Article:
MyMedicare to stop fly-by-night practices … kinda

4 minute read

The new, voluntary system is meant to lock patients to a practice, but still makes it easy to change providers.

In theory, patient registration will stop opportunistic operators from billing expensive chronic disease plans to patients they don’t intend to see again – “theory” being the operative word.

Depending on who you listen to, MyMedicare is either the beginning of a slide into NHS-style capitation or the only hope for general practice’s continued viability.

Unfortunately, the scheme’s current offerings do not live up to the fearsome rhetoric of either side.

The only patient-facing incentive to sign up with MyMedicare is access to MBS rebates for long telehealth items.

More are expected to be announced in the future.

There are slightly more enticing drawcards for GPs: from July, clinics with enrolled patients in aged care will be able to access payments from the General Practice in Aged Care Incentive, which has taken the place of the aged care Practice Incentive Payment.

In order to earn the maximum $430 per patient per year, GPs will have to provide two care planning services over a 12-month period and two regular visits per quarter in separate calendar months.

From November, patients enrolled with MyMedicare will be required to see their registered clinician for chronic disease management.

This will likely be linked to a new blended funding payment targeted at people with complex chronic disease who attend hospital frequently, which will roll out over several years.

People who are not enrolled in the scheme can still see whichever GP they choose for chronic disease management.

A similar set of rules will apply to Better Access referrals from late 2025.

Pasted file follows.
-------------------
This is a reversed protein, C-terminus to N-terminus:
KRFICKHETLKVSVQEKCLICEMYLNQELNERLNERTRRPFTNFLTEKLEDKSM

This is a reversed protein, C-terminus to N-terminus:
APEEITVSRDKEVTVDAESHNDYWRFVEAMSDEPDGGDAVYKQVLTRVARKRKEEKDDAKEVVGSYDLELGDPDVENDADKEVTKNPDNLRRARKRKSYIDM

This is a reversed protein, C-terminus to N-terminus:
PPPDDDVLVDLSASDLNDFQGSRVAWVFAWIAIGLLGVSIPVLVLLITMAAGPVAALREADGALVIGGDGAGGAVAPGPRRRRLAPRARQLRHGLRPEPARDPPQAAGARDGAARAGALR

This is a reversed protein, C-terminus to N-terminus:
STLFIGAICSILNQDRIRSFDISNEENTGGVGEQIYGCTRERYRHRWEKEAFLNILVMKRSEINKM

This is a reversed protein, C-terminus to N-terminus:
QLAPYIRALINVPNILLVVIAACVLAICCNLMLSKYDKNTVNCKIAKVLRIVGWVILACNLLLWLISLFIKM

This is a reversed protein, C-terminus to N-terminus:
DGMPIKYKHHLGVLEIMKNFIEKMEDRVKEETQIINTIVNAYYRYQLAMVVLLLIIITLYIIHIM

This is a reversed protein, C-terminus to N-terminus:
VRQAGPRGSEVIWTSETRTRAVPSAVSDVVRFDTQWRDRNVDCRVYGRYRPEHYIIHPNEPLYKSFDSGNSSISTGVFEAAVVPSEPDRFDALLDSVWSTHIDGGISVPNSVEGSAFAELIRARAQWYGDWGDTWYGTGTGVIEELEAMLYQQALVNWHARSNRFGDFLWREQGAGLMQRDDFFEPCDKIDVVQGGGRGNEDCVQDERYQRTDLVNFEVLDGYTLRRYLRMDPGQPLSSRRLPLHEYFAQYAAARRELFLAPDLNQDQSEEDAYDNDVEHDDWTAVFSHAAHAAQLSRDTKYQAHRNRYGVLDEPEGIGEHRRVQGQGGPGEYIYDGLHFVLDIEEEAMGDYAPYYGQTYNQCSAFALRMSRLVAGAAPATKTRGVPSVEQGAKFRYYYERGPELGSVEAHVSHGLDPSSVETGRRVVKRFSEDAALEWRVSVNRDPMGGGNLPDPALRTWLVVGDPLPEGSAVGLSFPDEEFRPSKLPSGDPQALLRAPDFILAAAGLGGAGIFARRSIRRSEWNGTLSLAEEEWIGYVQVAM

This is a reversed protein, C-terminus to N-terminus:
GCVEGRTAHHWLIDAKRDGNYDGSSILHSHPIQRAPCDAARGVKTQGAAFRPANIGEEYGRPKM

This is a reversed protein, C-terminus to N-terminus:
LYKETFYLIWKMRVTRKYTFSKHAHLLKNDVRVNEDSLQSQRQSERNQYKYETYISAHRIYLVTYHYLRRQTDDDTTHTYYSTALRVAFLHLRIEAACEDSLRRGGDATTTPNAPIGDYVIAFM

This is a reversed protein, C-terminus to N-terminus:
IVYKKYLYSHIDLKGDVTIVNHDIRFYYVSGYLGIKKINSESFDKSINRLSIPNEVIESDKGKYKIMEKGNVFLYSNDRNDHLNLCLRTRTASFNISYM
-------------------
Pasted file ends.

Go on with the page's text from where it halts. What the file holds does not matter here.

Speaking at a session on MyMedicare at the RACGP Practice Owner’s Conference on Sunday, Dr Michael Wright speculated on the scheme’s inauspicious beginnings.

“I think the introduction has been quite slow to try and avoid opportunistic behaviour [from practices],” the RACGP funding and reform chair said.

“But as we get closer to November, I think that will create a stronger incentive for us to enrol our patients to stop that from happening.”

Delegates were encouraged to start registering chronic disease and aged care patients now so that the bulk were ready to go by their respective start dates in July and November.

Registered patients will still be able to see other GPs with no issue, but other GPs won’t be able to write their care plans.

Unless, of course, the patient shifts their registration – which they are free to do an unlimited number of times.

It’s unclear how the system will work to prevent a patient’s registration being arbitrarily shuffled around. The only block is that this would be mildly inconvenient for the patient and would not allow them any direct benefit.

“My understanding is that [MyMedicare] is designed to put more money into general practice through the funding stream for us to do the things that we just don’t get paid for,” Dr Wright said.

“Things like collaborating with our patients or encouraging us to do prevention on patients once we know they’re our patients.”

Dr Walid Jammal, a staple GP representative on government health reform panels, told delegates at another session that there had never been a more crucial time to formalise the GP-patient relationship.

“What funding do you need to service the requirements of the healthy adult population?” he said.

“What do they want … just ask InstantScripts, who now claim to have serviced one million of your patients.”

According to Dr Jammal, the best way for practices to retain patients into the future is to know who their cohort are and what types of care they need or value – something that can be made quantitative by patient registration.

He also believed the incoming MyMedicare aged care incentive would encourage quality over quantity.

“[Under the PIP] you could have one patient in a nursing home, see them three times a week for no reason whatsoever and hit the [minimum service level threshold],” Dr Jammal said.

“That’s not the purpose of aged care.”

The RACGP’s 2024 Practice Owner’s Conference was held at the Cairns Convention Centre on 25-26 May.

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